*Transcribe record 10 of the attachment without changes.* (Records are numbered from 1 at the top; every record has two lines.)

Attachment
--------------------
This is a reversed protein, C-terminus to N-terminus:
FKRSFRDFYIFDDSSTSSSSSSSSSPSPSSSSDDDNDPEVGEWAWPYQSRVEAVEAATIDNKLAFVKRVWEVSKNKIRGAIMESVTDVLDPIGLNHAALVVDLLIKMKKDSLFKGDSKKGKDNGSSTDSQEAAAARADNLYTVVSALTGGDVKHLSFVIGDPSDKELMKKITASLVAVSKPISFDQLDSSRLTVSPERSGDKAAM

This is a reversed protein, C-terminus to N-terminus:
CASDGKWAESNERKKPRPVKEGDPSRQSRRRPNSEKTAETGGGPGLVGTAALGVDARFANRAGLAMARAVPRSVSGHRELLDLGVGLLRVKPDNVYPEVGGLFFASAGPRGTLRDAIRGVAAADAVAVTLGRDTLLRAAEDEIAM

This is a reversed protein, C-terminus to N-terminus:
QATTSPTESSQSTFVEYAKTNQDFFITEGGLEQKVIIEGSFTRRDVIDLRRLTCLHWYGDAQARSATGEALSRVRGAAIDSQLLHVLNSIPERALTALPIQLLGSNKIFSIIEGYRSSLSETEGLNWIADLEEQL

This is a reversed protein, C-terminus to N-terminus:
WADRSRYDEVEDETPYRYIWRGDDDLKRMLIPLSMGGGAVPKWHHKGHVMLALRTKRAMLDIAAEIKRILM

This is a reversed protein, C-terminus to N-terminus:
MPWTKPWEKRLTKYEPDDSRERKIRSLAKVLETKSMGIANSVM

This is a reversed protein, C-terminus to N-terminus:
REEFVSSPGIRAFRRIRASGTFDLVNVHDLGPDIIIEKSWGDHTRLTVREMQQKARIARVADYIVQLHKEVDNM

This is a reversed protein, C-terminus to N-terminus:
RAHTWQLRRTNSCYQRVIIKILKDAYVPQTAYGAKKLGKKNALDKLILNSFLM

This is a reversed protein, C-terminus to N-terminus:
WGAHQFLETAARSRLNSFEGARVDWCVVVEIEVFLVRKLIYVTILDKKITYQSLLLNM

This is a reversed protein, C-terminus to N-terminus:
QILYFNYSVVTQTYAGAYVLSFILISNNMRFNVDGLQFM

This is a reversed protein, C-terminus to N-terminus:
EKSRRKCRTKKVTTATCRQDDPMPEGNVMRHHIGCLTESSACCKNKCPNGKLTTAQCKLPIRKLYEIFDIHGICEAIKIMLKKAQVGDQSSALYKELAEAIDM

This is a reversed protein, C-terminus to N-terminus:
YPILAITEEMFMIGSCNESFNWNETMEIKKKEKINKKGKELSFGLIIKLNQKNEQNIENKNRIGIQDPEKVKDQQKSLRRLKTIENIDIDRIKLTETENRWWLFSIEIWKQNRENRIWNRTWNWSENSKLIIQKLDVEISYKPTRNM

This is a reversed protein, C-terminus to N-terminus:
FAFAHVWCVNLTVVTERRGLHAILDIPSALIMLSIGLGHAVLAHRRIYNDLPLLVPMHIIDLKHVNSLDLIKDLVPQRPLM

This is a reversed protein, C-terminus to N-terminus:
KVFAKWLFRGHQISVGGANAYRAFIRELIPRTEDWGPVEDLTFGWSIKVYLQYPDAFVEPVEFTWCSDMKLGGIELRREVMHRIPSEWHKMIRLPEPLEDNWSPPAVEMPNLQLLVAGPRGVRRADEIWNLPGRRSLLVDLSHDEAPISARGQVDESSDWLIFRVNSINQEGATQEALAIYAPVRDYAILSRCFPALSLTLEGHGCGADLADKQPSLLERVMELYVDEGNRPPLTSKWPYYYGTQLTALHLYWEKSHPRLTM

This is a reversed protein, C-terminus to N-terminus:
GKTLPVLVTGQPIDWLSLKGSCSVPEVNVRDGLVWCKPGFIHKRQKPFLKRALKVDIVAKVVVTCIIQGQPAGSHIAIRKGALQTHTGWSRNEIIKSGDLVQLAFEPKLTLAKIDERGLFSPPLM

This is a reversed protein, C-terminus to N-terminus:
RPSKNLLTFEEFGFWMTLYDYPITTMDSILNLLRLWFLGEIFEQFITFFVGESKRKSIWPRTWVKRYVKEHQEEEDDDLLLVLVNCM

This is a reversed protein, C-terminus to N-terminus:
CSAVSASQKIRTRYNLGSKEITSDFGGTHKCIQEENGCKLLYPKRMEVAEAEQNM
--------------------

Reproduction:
This is a reversed protein, C-terminus to N-terminus:
EKSRRKCRTKKVTTATCRQDDPMPEGNVMRHHIGCLTESSACCKNKCPNGKLTTAQCKLPIRKLYEIFDIHGICEAIKIMLKKAQVGDQSSALYKELAEAIDM